- 1 of 1 Photos | View More Photos
Students, faculty, and staff on the campus of The Ohio State University at Newark and Central Ohio Technical College (COTC) are learning about diversity by reaching out to each other. The multi-year Exploring Differences, Voicing Respect campaign used four phases to bring awareness to the similarities and differences among those on campus and to teach respect for one another and the world around us.
The campaign was organized by several Ohio State Newark academic units including English, geography, sociology and history; the cost-shared offices of student life and human resources; Ohio State Newark's Office of Retention; and the COTC AmeriCorps college completion coaches.
Phase I of the campaign gathered student response to the question "What does respect mean to you?" via social media. Phase II emphasized the importance of words. It pushed people to look at how powerful their words are when interacting with others. It also asked for anonymous submissions of words students found disrespectful. Phase III brought awareness of how language can be harmful and affect people.
"I got involved in the campaign to help raise awareness about the impact that words and actions can have on people, especially our students," said Justin Khol, coordinator for student involvement. "It was important to shed light on intent vs. impact. Whether on campus, in class, at lunch or on social media, taking time to reflect on the impact of words and actions is critical to achieving social justice."
The recently completed Phase IV included a written piece, "Voices of Diversity at Ohio State Newark" from Dr. Elizabeth Weiser's English 4150 Cultures of Professional Writing class. The essay looked at the lives of students who represent the diversity on campus and the respect or disrespect they've encountered.
"We wanted to show that 'diversity' came in many forms, and that it was important to everyone on the campus to feel that this was their place, they were respected, and that everyone together is part of 'us' there is no 'them'," said Weiser.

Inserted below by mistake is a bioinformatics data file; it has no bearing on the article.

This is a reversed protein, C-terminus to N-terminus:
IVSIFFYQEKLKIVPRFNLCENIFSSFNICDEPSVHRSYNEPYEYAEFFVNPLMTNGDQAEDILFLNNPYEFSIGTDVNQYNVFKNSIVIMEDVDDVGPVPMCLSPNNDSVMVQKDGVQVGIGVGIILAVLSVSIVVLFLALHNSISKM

"The 'Voices of Diversity' piece educated me about the rich cultures and experiences that every individual has," said student Emily Hankinson. "I'm now more aware of how similar we all are despite our differences."
Phase IV also included training sessions for students, faculty and staff. Participants read 35 Dumb Things Well-Intended People Say, which looked at how communication can widen the diversity gap due to unintentionally disrespectful statements.
"As part of Phase IV of the campaign, it was very important to bring discussions about difficult topics," said COTC AmeriCorps College Completion Coach Lauryn Platt. "It has brought an awareness to the campus community on how we, as individuals, can make improvements through the actions we take."
Lastly, participating students completed a project that encompassed the meaning of respect whether it is through words or actions. They were then required to present what they learned to an audience.
Students Josh Flickinger and Brittney Dodrill completed community service to learn about respect for the world around them. Flickinger worked with local 4-H groups to gather winter apparel for donation to the Salvation Army. Dodrill volunteered her time during winter break at a local assisted living center. The two presented how such service shows respect to the community and those in need.
"It helped raised awareness of the fact that you can do a little more in your everyday interactions with others to show respect," said Flickinger. "It's as simple as holding the door open or saying 'thank you'."
"The project made me more self-aware about how we treat others and what we can do to improve it," said Dodrill.